Public Service Broadcasting
Venue | Royal Albert Hall, London
Date | 01/11/2018
If Public Service Broadcasting have sometimes suggested an air of fusty academia, all history lessons and libraries, tonight’s the night they shake that off. Reaching a career pinnacle by selling out the Royal Albert Hall, they fill it with colour, physicality and even a dash of showbiz. By the time the brass section in gold sequinned jackets are gyrating downstage with two extras in astronaut suits, exhorting the audience to dance, there’s no denying it: PSB are fun. Intelligent, innovative and atmospheric, but also emotive and exciting. They’re the little band that got big fast, but they’re using the G-force to their advantage.
With tracks that marry krautrock-electronica instrumentals to astutely judged samples capturing the heroism and drame of mountain-climbing, space travel and the fall of the South Wales mining industry, they’re not, on paper, a party band. Yet people have caught on to the adrenaline rush inherent in their sonic stories. ‘A climber climbs with his guts, his brain, his soul and his feet’, declares Everest. The band have realised the brain can’t make the summit alone, so they’ve kept rising. Tonight’s show simmers, then soars.
Diffident fulcrum J Wilgoose Esq plays guitars like Michael Rother and keyboards like OMD, while the rhythm section of drummer Wrigglesworth and bassist (and multi-instrumentalist) JF Abraham bring flesh and blood to the high concepts. Abraham is key to the visual element, his highly mobile enthusiasm a bridge to the crowd. Sure, the films (with relevant topics, from space modules to miners’ wives) and lighting are impressive, but to see musicians playing and hitting stuff gives the mood a heat you wouldn’t get with anonymous tweakers standing behind laptops. There’s a string section and intermittent cameos, ensuring the Chemical Brothers-style electronic backdrops support rather than swallow the humanity. Given that PSB’s chosen themes regard the best aspects of humanity – courage, nobility, resilience – that’s shrewd.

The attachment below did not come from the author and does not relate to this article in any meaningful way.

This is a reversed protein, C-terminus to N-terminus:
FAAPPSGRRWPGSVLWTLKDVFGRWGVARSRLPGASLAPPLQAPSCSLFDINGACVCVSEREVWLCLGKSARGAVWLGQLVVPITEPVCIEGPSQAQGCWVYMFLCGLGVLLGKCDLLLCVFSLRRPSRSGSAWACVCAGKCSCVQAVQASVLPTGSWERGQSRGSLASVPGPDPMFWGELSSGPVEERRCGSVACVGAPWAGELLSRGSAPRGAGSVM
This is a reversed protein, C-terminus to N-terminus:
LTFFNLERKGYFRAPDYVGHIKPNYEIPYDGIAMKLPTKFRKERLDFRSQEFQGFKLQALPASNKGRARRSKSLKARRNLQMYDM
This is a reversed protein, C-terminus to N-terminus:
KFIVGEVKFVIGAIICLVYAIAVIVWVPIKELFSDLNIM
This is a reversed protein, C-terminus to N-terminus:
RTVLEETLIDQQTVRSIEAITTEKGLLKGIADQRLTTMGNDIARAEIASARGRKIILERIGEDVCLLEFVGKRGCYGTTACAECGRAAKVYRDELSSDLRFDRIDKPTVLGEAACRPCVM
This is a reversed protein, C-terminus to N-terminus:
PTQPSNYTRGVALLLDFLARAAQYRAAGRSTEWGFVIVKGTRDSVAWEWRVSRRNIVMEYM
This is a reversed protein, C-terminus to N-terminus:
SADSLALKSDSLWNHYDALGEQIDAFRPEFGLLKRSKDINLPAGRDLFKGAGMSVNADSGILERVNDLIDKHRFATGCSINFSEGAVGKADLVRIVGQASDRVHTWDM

White Star Liner, from the invigorating new EP concerning the Titanic, gets a London debut. Otherwise, the set swoops between favourites, from Every Valley to Sputnik to Spitfire. Tracyanne Campbell sings Progress, Haiku Salut perform They Gave Me A Lamp and Lisa Jên joins a bashful Wilgoose for the incongruous ballad duet You + Me.
Everyone’s up and air-punching for the climax of The Other Side and Go. Clearly a rush for the incredulous South London band, it’s been an inspiring, motivating night, co-opting the daring of the space race protagonists and the steadfast pathos of the neglected Welsh communities. Then, as the ensemble departs, the Beaufort Male Choir bestride the stage to sing Take Me Home, and we learn how many coals it takes to fill the Albert Hall. Not a dry eye in the house. We’ve been taken to the other side.